In an effort to help preserve a highly valued resource, Alaska Wildlife Troopers made their presence known during recent Chinook, or “king,” salmon subsistence fishery openings on the Kuskokwim River.
Over the course of four fishery openings – on June 12, June 15, June 19, and June 22 – scores of fishers were contacted, a few dozen warnings issued, and more than 30 citations issued.
Fishery participants responded to the wildlife troopers’ presence and messaging by shoring up issues that had led to warnings or citations. The result: Fewer citations were issued during each subsequent opening, with the final opening on June 22 resulting in no citations issued.
“Chinook salmon are a critical food source for people leading a subsistence way of life along the Kuskokwim River,” said Captain Rex Leath, Commander of AWT Northern Detachment.
“Weak Chinook returns in recent years have led to conservative management strategies intended to preserve stocks and sustain future runs. We are pleased that, with a little bit of education and a relatively small number of citations given, resource users uniformly came into compliance with the regulations.”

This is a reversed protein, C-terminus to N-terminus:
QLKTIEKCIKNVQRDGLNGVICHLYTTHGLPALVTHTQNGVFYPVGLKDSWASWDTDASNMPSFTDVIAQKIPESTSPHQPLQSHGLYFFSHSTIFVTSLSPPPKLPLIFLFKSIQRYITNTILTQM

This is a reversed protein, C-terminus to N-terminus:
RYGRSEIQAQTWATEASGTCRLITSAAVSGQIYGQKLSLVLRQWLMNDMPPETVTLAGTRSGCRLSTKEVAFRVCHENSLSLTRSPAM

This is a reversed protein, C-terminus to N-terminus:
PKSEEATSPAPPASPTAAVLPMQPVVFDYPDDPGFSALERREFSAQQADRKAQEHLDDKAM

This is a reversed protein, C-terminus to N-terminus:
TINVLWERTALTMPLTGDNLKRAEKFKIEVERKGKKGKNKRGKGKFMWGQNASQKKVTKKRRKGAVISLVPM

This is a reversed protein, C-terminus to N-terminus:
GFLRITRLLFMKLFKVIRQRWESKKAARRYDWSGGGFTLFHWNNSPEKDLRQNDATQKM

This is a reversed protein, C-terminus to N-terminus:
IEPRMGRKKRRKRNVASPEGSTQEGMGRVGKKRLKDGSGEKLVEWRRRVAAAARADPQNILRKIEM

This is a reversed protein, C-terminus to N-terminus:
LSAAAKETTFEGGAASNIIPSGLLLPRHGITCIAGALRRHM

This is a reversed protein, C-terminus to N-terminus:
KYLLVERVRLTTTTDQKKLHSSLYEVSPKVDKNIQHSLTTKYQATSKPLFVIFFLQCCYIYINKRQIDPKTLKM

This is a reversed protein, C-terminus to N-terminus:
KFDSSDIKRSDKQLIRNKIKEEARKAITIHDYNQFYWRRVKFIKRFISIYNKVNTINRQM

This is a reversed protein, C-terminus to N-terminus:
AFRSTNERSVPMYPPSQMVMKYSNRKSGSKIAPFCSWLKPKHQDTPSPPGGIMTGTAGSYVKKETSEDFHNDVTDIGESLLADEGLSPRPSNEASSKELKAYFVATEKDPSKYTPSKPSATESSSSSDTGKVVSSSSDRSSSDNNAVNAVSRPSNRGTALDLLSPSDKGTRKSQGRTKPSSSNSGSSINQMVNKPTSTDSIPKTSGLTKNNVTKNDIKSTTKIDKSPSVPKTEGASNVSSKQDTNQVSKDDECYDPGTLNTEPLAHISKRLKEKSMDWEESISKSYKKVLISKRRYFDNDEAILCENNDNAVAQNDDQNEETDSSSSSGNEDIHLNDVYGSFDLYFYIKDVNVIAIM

While violations ranged from fishing during closed periods to failure to carry life vests on boats – drowning is a major public safety concern in Southwest Alaska – most were related to regulations managing net lengths and mesh sizes. All drift or set gillnets in the subsistence fisheries are limited to 6-inch or smaller mesh sizes and may not exceed 45 meshes in depth. Net length regulations are based on the portion of river upon which they’re set with limits specified at 50 fathoms (300 feet) and 25 fathoms (150 feet) depending on location.
This news release was issued on June 24, 2019.